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And above all, watch with glittering eyes the whole world around you because the greatest secrets are always hidden in the most unlikely places. Those who don’t believe in magic will never find it.

Roald Dahl

Pause for a moment, close your eyes, and let your mind wander back to the time when you first learned about secrets. Perhaps a friend leaned close, cupping her hand and whispered important information in your ear. Maybe your mother included you in the secret of a gift for another member of your family. Do you remember when you first shared a secret of your own with another person? In those moments, you were a co-conspirator. An insider on something wonderful and magical. All of a sudden, you knew or shared something generally unknown. In that moment, you learned that a secret was powerful and you wanted to hear more.

Growing up, the world was full of secrets. Everything was new. In the fertile fields of your imagination, anything was possible. Books introduced you to thoughts and ideas you never imagined while instilling a sense of wonder at what else might be. The real world in which you walked was no less fantastic as you came to know its secrets – animals, places, people, things, activities, science, history, art. Each day began with new secrets to share and you absorbed everything with innocent fascination.

Time went on and the known began to replace the unknown. You learned to delineate between the possible and impossible. The fantastic mysteries of your childhood became the normal day-to-day of your adulthood and the far-off lands, people, and things of your imagination were replaced by the urgent realities of existing in that known world, among known people, doing known things, to survive in your known life.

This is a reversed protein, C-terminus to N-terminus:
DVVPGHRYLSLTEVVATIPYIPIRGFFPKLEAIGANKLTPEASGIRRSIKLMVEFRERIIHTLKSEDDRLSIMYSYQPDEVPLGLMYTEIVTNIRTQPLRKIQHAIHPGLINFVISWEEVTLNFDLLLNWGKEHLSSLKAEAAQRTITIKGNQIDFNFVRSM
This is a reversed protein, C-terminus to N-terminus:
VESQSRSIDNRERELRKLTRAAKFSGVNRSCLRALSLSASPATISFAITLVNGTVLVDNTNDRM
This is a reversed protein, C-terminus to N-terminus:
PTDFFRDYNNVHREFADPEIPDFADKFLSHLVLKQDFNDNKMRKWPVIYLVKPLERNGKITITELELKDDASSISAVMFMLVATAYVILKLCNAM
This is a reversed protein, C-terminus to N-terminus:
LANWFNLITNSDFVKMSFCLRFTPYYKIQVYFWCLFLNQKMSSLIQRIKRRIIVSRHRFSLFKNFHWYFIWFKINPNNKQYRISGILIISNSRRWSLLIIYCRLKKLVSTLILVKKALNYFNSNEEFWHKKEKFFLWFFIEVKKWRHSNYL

Unknowingly, you stopped looking for secrets. The mystery of the unknown slipped away and you replaced it with the necessary or the entertaining. Distracted by the imagination of someone else, you stopped yearning for your own discoveries and let others present theirs, or at least a version of something they dreamt up. Finally, secrets no longer held sway over your imagination and you were left with the known, the obvious, the immediate, and the entertaining. That youthful yearning for secrets was replaced with waiting for something new from someone else: on TV, at the movies, or on your phone.

What happens to us when we stop believing in secrets? When we feel that we know what needs to be known or that we’ve discovered what we need to discover? Or, when we are too busy or distracted to even look for secrets?

Secrets are powerful. The search for them is even more powerful. When we believe there is something else to discover, something unknown around the corner, or something real but yet to be seen, we trigger our imagination. A belief in secrets opens the world of wonder again and brings magic back into our life. Why? If there is something we don’t know, something we haven’t tried, or an answer we haven’t identified, there is still hope. With hope, anything is possible.